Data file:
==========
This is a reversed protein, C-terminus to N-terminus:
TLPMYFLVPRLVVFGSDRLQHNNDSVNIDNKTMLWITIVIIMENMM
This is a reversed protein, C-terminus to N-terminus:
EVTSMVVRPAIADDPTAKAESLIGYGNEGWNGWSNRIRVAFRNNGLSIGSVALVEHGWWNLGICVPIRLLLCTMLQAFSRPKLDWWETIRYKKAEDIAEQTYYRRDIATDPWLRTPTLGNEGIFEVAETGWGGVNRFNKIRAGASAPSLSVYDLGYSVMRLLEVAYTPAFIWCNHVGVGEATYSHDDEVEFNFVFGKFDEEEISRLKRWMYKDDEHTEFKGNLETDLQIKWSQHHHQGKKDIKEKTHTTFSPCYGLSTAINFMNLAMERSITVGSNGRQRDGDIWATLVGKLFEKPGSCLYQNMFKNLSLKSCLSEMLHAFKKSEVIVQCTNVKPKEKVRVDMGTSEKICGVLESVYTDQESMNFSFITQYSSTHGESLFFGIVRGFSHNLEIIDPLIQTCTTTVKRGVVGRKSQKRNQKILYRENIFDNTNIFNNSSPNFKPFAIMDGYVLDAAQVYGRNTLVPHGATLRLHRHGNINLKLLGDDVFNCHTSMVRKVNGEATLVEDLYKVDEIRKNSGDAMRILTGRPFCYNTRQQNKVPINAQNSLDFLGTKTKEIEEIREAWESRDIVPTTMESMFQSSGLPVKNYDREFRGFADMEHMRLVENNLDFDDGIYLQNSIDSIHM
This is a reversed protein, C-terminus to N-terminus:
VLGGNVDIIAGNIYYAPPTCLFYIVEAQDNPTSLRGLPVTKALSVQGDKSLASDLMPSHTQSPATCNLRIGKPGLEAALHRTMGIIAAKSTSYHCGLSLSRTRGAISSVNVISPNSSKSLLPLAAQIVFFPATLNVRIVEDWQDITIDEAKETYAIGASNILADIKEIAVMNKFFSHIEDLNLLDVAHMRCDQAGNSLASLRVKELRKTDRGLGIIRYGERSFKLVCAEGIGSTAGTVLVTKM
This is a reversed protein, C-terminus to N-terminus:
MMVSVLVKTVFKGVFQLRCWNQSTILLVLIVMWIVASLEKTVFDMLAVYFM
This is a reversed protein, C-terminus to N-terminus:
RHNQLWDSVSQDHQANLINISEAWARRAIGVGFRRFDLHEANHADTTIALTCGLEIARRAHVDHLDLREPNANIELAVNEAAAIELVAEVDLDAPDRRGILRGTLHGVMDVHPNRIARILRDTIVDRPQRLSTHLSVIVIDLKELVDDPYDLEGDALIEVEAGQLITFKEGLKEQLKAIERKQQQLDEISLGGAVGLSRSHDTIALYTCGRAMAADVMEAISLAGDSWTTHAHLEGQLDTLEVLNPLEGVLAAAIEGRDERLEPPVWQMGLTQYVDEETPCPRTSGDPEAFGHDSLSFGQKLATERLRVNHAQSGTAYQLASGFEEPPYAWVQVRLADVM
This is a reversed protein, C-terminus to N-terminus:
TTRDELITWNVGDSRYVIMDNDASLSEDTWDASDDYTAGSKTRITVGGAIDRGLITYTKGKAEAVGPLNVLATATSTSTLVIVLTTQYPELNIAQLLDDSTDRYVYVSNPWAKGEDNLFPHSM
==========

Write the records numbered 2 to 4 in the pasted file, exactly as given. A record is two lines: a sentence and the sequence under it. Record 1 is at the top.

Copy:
This is a reversed protein, C-terminus to N-terminus:
EVTSMVVRPAIADDPTAKAESLIGYGNEGWNGWSNRIRVAFRNNGLSIGSVALVEHGWWNLGICVPIRLLLCTMLQAFSRPKLDWWETIRYKKAEDIAEQTYYRRDIATDPWLRTPTLGNEGIFEVAETGWGGVNRFNKIRAGASAPSLSVYDLGYSVMRLLEVAYTPAFIWCNHVGVGEATYSHDDEVEFNFVFGKFDEEEISRLKRWMYKDDEHTEFKGNLETDLQIKWSQHHHQGKKDIKEKTHTTFSPCYGLSTAINFMNLAMERSITVGSNGRQRDGDIWATLVGKLFEKPGSCLYQNMFKNLSLKSCLSEMLHAFKKSEVIVQCTNVKPKEKVRVDMGTSEKICGVLESVYTDQESMNFSFITQYSSTHGESLFFGIVRGFSHNLEIIDPLIQTCTTTVKRGVVGRKSQKRNQKILYRENIFDNTNIFNNSSPNFKPFAIMDGYVLDAAQVYGRNTLVPHGATLRLHRHGNINLKLLGDDVFNCHTSMVRKVNGEATLVEDLYKVDEIRKNSGDAMRILTGRPFCYNTRQQNKVPINAQNSLDFLGTKTKEIEEIREAWESRDIVPTTMESMFQSSGLPVKNYDREFRGFADMEHMRLVENNLDFDDGIYLQNSIDSIHM
This is a reversed protein, C-terminus to N-terminus:
VLGGNVDIIAGNIYYAPPTCLFYIVEAQDNPTSLRGLPVTKALSVQGDKSLASDLMPSHTQSPATCNLRIGKPGLEAALHRTMGIIAAKSTSYHCGLSLSRTRGAISSVNVISPNSSKSLLPLAAQIVFFPATLNVRIVEDWQDITIDEAKETYAIGASNILADIKEIAVMNKFFSHIEDLNLLDVAHMRCDQAGNSLASLRVKELRKTDRGLGIIRYGERSFKLVCAEGIGSTAGTVLVTKM
This is a reversed protein, C-terminus to N-terminus:
MMVSVLVKTVFKGVFQLRCWNQSTILLVLIVMWIVASLEKTVFDMLAVYFM